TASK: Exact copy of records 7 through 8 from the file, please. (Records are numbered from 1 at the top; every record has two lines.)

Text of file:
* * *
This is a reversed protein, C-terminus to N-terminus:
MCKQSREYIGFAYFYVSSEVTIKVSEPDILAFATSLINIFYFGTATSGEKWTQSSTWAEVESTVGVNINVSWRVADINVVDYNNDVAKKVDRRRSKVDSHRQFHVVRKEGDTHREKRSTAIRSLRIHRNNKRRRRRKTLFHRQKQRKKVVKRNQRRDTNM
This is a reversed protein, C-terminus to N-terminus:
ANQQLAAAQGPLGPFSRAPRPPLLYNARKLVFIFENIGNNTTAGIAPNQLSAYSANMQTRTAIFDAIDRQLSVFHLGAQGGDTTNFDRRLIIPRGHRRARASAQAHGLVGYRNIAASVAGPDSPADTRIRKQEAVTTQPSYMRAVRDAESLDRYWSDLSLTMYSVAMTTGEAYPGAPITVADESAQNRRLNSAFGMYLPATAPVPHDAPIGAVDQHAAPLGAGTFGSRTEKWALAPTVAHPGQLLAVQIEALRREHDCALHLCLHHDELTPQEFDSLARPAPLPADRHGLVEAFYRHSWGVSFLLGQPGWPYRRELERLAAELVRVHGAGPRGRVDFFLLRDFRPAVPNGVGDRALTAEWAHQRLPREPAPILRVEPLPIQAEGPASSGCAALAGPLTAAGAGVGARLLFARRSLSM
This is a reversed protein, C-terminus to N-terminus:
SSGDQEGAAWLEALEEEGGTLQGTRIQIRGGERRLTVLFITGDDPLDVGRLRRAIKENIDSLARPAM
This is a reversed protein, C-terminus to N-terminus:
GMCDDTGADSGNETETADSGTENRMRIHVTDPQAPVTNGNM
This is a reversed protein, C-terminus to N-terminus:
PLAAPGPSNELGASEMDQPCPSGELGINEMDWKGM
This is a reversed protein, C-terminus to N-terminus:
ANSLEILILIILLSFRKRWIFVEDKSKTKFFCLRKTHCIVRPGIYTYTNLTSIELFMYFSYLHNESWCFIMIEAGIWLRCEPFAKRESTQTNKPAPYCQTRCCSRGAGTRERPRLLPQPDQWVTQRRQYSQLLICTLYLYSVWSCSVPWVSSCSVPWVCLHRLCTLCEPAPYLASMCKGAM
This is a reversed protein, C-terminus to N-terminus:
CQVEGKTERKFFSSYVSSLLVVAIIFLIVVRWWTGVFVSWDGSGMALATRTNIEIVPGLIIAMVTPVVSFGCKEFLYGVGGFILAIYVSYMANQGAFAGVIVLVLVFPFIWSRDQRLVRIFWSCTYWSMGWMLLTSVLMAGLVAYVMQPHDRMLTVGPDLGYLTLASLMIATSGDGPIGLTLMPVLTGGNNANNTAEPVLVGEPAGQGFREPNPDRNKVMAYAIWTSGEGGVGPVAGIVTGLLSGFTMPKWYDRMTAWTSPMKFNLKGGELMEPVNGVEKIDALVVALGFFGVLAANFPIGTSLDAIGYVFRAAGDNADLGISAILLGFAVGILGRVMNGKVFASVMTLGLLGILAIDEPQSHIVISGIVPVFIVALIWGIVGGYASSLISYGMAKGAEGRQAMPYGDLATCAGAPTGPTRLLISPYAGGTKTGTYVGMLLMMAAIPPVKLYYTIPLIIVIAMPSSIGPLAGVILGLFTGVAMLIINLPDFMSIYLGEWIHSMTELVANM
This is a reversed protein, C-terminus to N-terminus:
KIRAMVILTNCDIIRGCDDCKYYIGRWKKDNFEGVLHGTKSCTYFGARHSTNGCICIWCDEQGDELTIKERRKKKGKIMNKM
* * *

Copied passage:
This is a reversed protein, C-terminus to N-terminus:
CQVEGKTERKFFSSYVSSLLVVAIIFLIVVRWWTGVFVSWDGSGMALATRTNIEIVPGLIIAMVTPVVSFGCKEFLYGVGGFILAIYVSYMANQGAFAGVIVLVLVFPFIWSRDQRLVRIFWSCTYWSMGWMLLTSVLMAGLVAYVMQPHDRMLTVGPDLGYLTLASLMIATSGDGPIGLTLMPVLTGGNNANNTAEPVLVGEPAGQGFREPNPDRNKVMAYAIWTSGEGGVGPVAGIVTGLLSGFTMPKWYDRMTAWTSPMKFNLKGGELMEPVNGVEKIDALVVALGFFGVLAANFPIGTSLDAIGYVFRAAGDNADLGISAILLGFAVGILGRVMNGKVFASVMTLGLLGILAIDEPQSHIVISGIVPVFIVALIWGIVGGYASSLISYGMAKGAEGRQAMPYGDLATCAGAPTGPTRLLISPYAGGTKTGTYVGMLLMMAAIPPVKLYYTIPLIIVIAMPSSIGPLAGVILGLFTGVAMLIINLPDFMSIYLGEWIHSMTELVANM
This is a reversed protein, C-terminus to N-terminus:
KIRAMVILTNCDIIRGCDDCKYYIGRWKKDNFEGVLHGTKSCTYFGARHSTNGCICIWCDEQGDELTIKERRKKKGKIMNKM